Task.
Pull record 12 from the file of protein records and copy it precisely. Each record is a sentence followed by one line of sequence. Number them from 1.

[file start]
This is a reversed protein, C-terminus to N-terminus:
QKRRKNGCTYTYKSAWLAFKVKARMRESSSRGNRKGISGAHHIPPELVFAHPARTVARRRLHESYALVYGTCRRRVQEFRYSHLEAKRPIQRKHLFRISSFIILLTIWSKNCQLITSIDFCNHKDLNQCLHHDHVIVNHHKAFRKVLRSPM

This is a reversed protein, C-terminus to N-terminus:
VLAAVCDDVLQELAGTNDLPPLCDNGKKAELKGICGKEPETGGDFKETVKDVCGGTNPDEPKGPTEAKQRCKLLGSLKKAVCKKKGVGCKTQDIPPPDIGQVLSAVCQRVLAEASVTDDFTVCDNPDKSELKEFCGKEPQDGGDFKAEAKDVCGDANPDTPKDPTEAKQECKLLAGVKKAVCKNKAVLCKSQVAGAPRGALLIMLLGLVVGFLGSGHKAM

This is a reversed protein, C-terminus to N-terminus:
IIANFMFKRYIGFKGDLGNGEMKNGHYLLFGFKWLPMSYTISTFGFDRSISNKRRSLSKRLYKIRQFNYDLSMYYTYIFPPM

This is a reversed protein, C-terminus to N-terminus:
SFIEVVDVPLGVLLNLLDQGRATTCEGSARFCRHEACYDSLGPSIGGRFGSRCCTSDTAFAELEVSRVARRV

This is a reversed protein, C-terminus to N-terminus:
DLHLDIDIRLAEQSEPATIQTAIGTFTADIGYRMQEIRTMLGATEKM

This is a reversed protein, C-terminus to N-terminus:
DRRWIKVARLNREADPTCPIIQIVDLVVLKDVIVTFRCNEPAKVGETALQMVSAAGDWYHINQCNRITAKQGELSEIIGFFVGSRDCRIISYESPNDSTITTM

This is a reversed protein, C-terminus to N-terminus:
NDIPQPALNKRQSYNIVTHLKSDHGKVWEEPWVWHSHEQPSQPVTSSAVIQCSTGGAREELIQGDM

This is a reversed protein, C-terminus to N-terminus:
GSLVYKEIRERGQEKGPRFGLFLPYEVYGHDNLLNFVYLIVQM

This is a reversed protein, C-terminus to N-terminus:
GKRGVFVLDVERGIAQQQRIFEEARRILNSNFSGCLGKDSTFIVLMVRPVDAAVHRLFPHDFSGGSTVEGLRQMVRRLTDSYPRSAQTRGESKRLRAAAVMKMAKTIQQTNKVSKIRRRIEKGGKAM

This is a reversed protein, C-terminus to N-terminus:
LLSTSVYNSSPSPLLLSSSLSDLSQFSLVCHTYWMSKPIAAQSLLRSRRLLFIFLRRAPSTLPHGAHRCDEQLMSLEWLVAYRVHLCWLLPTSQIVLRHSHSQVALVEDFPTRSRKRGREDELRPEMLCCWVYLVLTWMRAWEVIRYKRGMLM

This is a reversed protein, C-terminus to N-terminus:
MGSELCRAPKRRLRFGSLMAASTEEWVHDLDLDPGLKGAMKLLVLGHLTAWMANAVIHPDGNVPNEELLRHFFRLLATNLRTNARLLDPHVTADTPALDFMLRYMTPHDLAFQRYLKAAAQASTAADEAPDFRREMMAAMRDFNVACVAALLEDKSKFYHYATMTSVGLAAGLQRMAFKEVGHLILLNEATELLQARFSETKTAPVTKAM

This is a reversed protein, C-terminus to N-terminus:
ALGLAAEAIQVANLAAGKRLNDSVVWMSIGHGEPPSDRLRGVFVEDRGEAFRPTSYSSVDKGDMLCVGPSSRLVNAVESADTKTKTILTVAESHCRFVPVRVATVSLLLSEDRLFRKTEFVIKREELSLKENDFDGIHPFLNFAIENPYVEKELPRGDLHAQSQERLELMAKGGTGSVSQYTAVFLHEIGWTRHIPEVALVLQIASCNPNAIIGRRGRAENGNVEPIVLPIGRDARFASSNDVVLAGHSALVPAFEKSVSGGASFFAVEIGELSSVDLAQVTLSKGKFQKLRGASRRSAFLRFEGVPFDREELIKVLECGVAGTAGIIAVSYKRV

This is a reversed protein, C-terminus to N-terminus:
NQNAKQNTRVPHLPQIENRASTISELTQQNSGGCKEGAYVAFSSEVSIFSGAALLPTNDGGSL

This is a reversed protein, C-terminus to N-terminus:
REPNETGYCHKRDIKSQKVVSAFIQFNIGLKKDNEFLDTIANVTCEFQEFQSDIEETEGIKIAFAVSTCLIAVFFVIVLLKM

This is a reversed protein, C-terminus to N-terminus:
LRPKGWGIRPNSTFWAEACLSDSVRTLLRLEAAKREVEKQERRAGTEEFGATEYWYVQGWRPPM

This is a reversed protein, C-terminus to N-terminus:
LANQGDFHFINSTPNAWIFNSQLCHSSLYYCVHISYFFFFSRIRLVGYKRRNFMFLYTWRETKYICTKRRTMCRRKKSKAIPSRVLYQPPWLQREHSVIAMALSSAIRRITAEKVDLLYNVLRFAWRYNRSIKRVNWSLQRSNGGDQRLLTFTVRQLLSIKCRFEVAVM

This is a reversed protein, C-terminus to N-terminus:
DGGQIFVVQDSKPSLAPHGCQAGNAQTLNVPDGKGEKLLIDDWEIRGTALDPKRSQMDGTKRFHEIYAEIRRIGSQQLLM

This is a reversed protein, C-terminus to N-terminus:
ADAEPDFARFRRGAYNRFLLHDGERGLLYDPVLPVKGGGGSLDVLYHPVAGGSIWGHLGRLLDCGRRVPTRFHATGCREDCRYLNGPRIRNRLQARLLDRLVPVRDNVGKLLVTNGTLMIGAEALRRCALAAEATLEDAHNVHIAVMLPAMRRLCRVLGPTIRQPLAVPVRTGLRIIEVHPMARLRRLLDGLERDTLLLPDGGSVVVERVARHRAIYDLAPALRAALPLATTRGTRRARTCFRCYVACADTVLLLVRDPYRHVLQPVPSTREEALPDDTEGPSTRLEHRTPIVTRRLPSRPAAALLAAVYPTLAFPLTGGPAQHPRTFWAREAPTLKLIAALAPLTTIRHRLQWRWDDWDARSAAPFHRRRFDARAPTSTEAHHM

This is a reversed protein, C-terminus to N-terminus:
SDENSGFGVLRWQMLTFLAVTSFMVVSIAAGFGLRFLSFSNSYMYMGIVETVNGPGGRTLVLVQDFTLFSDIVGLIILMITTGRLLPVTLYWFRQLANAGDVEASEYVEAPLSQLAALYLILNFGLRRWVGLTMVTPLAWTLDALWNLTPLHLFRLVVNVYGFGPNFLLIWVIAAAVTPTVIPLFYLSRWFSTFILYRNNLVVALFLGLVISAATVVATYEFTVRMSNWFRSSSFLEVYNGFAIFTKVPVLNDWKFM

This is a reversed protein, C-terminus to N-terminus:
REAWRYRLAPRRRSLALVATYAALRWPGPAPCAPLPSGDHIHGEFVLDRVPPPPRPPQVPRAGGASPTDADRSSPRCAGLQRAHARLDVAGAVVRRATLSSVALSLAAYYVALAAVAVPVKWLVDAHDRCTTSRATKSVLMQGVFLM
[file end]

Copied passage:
This is a reversed protein, C-terminus to N-terminus:
ALGLAAEAIQVANLAAGKRLNDSVVWMSIGHGEPPSDRLRGVFVEDRGEAFRPTSYSSVDKGDMLCVGPSSRLVNAVESADTKTKTILTVAESHCRFVPVRVATVSLLLSEDRLFRKTEFVIKREELSLKENDFDGIHPFLNFAIENPYVEKELPRGDLHAQSQERLELMAKGGTGSVSQYTAVFLHEIGWTRHIPEVALVLQIASCNPNAIIGRRGRAENGNVEPIVLPIGRDARFASSNDVVLAGHSALVPAFEKSVSGGASFFAVEIGELSSVDLAQVTLSKGKFQKLRGASRRSAFLRFEGVPFDREELIKVLECGVAGTAGIIAVSYKRV